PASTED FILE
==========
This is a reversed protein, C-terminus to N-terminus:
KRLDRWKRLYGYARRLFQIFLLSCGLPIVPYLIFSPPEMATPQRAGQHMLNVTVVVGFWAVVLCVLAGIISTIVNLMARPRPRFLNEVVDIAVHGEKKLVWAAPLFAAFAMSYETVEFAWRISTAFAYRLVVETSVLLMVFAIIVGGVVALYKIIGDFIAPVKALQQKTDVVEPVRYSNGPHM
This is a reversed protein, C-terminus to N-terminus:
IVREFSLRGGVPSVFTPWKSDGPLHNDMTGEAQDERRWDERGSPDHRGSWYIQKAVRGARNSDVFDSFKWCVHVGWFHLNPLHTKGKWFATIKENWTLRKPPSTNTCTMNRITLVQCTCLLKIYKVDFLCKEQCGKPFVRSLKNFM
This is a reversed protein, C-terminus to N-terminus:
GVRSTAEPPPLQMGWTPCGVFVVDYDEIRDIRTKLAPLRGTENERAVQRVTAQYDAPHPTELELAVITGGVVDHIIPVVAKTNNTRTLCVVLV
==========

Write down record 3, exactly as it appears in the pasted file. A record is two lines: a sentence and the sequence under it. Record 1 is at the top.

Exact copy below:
This is a reversed protein, C-terminus to N-terminus:
GVRSTAEPPPLQMGWTPCGVFVVDYDEIRDIRTKLAPLRGTENERAVQRVTAQYDAPHPTELELAVITGGVVDHIIPVVAKTNNTRTLCVVLV